Storage tiering, where data is automatically placed and migrated between different storage media, improves the performance of a system by exploiting the access characteristics of data. However, the net effect of tiering sometimes gets overlooked in discussions about maximizing storage system performance.
Storage consolidation is one of the major benefits from automated tiering. The Evaluator Group survey of IT professionals illustrates the benefits of storage consolidation, including:
• Increased utilization by reducing the number of storage systems with reserved or unused capacity.
• Reduced requirements for management and administration of storage systems. Along with bringing more advanced management software with newer storage systems, reducing the number of storage systems reduces the amount of time required for administration.
• Reduction in power, cooling, and physical space is a common result of implementing new technology. Consolidating systems where a new storage system can support larger workloads typically has a greater impact on the environmental reductions.
• Reduced maintenance costs/support contracts from fewer storage systems.
What role does storage tiering play in consolidation? Tiering can maximize the performance of a storage system and may be the most important enabler for consolidation from an economic standpoint.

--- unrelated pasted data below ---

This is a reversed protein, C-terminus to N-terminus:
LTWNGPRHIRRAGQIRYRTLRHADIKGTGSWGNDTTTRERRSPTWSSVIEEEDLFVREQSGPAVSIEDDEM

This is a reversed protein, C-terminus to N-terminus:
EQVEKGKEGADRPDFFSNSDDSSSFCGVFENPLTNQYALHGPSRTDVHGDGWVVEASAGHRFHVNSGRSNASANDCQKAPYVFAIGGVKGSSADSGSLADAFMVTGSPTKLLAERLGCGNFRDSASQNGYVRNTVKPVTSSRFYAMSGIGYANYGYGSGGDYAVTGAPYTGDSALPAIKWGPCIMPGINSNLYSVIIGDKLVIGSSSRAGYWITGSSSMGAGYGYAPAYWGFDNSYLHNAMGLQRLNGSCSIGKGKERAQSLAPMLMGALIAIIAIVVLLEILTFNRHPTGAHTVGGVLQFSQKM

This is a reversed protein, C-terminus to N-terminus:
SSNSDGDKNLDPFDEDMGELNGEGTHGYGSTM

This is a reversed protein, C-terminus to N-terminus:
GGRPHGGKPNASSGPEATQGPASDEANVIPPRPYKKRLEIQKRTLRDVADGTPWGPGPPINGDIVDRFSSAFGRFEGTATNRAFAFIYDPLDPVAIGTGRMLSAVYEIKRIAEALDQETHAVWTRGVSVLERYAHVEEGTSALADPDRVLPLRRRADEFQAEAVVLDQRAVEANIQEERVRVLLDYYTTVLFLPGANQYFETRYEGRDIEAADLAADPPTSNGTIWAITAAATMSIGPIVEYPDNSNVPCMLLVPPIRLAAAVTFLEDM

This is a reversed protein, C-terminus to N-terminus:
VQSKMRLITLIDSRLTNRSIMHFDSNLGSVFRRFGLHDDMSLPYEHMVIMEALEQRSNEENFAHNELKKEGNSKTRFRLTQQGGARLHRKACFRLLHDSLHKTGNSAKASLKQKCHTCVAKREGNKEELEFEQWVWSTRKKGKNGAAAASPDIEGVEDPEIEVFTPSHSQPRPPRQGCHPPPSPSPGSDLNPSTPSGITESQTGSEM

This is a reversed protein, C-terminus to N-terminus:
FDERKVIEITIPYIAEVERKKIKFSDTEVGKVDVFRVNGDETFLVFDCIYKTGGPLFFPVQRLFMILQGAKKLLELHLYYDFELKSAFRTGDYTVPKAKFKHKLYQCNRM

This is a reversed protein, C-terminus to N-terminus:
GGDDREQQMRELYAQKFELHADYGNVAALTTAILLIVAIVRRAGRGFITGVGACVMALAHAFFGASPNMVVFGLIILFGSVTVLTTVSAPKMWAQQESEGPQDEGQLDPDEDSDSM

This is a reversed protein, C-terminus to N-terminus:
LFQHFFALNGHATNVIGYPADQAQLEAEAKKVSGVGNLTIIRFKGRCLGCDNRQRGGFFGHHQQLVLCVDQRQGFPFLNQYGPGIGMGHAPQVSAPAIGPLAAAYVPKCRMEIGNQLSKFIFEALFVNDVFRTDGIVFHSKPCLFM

Implementing storage tiering on solid state drives (SSDs) and high capacity disks requires capabilities built into the embedded storage system software to intelligently and automatically move data for optimal performance.
Results from deployments in customer environments verify the effectiveness of storage tiering, even when SSDs make up only four percent or less of the total capacity. This brings a new economic calculation to bear for storage tiering and the return on investment for a storage consolidation project.
Vendors are increasingly focusing on the automation and effectiveness of the tiering implementation, especially with the emergence of SSD as a storage tier. These are not esoteric elements in a storage system but critical, high value functions with the potential for storage efficiency improvements and relatively quick economic payback. This means the understanding of how the tiering works, how effective it is, and the differences in product costs with the amount of SSDs required for optimization requires evaluation and independent information for making a decision. Tiering has huge payback and needs to be included in the strategy for IT operations.